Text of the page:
• ½ a teaspoon of turmeric
  • ½ a teaspoon of chilli powder (I used flakes)
  • 2 cinnamon sticks
  • 2 bay leaves
  • 650g of assorted mushrooms, roughly chopped (I only had 500g which were a mixture of chestnut and some dried Chinese mushrooms which I found in the back of the cupboard and rehydrated in water first)
  • 50g of hazelnuts, toasted and shelled (I toasted mine in a 180oC oven for 10 minutes and then removed the shells by rolling between some kitchen roll)
  • 350g of leaf spinach (I used 6 cubes of frozen spinach as this was all I had)
  • 50g of sultanas (Nigel uses ‘golden’ ones but then he would)
  • 150g of thick natural yoghurt
  • 150g of crème fraiche
  • 2 tablespoons of chopped, fresh coriander leaves
  • Salt

Melt the butter (or ghee) in a deep pan (over a medium heat) and add the onions, garlic and ginger. Fry for about 5 minutes until golden (turn the heat down if the butter starts to burn).

Then add the spices and bay leaves and cooked for another 2-3 minutes until fragrant.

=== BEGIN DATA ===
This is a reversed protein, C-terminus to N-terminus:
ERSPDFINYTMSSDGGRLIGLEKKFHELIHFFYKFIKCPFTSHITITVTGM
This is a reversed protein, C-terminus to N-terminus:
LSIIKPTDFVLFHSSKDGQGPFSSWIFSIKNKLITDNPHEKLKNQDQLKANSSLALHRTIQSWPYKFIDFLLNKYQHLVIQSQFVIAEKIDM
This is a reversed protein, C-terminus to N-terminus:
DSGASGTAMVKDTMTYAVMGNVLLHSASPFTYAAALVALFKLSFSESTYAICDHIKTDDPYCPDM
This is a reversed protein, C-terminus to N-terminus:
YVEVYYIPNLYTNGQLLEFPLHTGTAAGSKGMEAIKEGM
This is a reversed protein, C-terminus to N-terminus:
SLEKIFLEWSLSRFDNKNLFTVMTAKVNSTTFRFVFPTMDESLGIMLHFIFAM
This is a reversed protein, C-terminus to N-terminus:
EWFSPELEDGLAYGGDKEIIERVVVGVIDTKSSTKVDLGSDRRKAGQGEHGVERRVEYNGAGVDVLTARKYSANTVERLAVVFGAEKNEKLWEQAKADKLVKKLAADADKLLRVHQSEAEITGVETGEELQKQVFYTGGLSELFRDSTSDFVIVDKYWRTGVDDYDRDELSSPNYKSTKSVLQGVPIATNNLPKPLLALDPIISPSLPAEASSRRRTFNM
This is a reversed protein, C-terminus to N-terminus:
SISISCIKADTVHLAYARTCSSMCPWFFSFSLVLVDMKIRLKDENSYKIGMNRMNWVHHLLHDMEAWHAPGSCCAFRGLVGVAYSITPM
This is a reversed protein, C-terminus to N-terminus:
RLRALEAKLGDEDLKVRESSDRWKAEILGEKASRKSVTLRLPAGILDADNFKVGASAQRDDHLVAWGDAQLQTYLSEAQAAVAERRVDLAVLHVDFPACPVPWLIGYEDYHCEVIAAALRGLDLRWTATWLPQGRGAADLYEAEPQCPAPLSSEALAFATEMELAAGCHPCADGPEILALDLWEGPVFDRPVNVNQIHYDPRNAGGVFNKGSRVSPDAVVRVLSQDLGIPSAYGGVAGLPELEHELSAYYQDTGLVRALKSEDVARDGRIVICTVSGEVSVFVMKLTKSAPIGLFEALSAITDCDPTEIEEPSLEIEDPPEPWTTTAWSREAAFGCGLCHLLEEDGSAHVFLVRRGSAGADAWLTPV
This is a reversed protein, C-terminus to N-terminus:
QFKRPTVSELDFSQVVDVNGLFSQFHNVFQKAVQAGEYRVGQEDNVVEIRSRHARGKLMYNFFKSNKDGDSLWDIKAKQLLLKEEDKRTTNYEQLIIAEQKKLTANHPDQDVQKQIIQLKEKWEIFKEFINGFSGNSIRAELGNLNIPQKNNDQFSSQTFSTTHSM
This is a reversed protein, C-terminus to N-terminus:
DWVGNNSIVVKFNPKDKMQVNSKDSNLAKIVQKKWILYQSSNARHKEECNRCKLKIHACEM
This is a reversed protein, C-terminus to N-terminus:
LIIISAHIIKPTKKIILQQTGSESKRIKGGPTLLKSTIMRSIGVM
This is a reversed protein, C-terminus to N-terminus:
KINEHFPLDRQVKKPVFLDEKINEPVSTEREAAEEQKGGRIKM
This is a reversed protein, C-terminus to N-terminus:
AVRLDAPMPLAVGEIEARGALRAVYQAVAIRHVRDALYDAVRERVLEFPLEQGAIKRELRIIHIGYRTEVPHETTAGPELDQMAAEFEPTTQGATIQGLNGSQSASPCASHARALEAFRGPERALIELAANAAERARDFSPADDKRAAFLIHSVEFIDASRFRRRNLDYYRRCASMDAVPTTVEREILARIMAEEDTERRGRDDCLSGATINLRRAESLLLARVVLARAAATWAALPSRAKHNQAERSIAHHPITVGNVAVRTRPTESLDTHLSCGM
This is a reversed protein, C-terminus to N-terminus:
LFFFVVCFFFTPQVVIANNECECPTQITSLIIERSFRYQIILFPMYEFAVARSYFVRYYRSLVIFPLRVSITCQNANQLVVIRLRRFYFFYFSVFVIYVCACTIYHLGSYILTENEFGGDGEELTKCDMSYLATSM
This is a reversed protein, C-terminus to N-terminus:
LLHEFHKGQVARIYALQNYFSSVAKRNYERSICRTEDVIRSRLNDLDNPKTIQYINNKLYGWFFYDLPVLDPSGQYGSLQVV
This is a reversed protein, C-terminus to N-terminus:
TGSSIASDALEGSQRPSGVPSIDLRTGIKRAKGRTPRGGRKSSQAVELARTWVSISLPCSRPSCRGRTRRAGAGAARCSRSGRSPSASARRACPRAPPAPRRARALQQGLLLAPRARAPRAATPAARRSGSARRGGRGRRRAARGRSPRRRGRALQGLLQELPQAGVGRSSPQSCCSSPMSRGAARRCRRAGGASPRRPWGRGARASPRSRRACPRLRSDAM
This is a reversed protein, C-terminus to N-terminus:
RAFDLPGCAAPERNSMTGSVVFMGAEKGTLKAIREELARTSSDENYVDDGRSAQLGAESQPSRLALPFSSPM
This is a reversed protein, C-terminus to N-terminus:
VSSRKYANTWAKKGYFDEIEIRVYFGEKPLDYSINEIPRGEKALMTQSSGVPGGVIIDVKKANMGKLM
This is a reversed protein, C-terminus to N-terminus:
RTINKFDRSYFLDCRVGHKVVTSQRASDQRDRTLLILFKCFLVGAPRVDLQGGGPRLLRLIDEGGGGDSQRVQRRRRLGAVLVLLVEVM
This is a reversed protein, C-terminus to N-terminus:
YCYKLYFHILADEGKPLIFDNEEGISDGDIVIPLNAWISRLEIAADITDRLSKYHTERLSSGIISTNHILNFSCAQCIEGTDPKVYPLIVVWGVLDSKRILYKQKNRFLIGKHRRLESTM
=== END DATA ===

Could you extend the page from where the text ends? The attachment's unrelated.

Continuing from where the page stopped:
Add the mushrooms to the pot and cook for a few minutes until they soften.

Then add 225ml of water and the hazelnuts (I also added my frozen spinach here which I hadn’t bothered to defrost first and used slightly less water – because of the excess in the frozen spinach). Bring the water to a boil turn the heat down low and cook for 15 minutes with a lid on.

If you are using fresh spinach, wash the leaves and cook them (still wet) in a saucepan over a medium heat for a couple of minutes with a lid on (they will cook in their own steam). Drain, squeeze out the water and add to the mushrooms after they have finished simmering for 15 minutes.

Then add the sultanas and simmer for a couple of minutes.

Take the pan off the heat and add in the yoghurt and crème fraiche. Heat gently but don’t boil or the mixture will curdle.

Finally stir in the chopped coriander and season well with salt (I needed two large pinches).

I served the curry with rice but it would be amazing with homemade naan.

 

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Thai fish cakes with cucumber dipping sauce

thai fish cakes

My children are back at school and so I’m back to recipe blogging with a vengeance. My youngest has just started this week so I’m holding back the tears whilst writing this and using it as an excuse to avoid cleaning the house or look for a proper job  (both of which are inevitable).

I’ve been carefully nurturing three French bean plants at the allotment just to make this dish. Most were annihilated by rodents and slugs and so I built little fortresses around the remaining three and they just about survived.  You may think I’m a mad woman but I refused to just buy some from Tesco. And the waiting did make the tasting all the sweeter which is what I love about growing your own vegetables and eating seasonally.